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Saturday, December 02, 2017

Data, Information, Knowledge defined c/o McGonigle & Mastrian

Graves and Corcoran (1989) drew from Blum (1986) to define the three concepts as follows: (1) data are discrete entities described objectively without interpretation; (2) information is data that are interpreted, organised, or structured; and (3) knowledge is information that is synthesized so that relationships are identified and formalized. Drawing on this work, Nelson (1982, 2002) defined wisdom as the appropriate application of knowledge to the management and solution of human problems.  
Data, which are processed to create information and then knowledge, may be obtained from individuals, familes, communities, and populations and the environment in which they exist. Data, information, knowledge, and wisdom are of concern to nurses in all areas of practice. For example, data derived from direct care of an individual may then be compiled across persons and aggregated for decision making by nurses, nurse administrators, or other health professionals. Further aggregation may address communities and populations. Nurse educators may create case studies using these data, and nurse researchers may access aggregated data for systematic study. pp.97-98.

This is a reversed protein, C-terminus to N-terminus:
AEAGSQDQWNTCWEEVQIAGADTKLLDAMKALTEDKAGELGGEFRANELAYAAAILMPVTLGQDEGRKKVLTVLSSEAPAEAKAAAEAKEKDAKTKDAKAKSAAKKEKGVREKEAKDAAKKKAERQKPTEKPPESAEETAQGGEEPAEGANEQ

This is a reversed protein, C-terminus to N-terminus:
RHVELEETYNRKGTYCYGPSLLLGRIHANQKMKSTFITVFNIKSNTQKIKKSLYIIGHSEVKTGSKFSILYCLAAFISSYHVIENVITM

McGonigle, D., Mastrian, K.G. (2012) Nursing Informatics and the Foundation of Knowledge, Second Edition. Jones & Bartlett Learning, Burlington, MA.

Fourth edition: http://www.jblearning.com/catalog/9781284121247/

See also:
Jones, P. (1996) Humans, Information, and Science, Journal of Advanced Nursing, 24(3),591-598.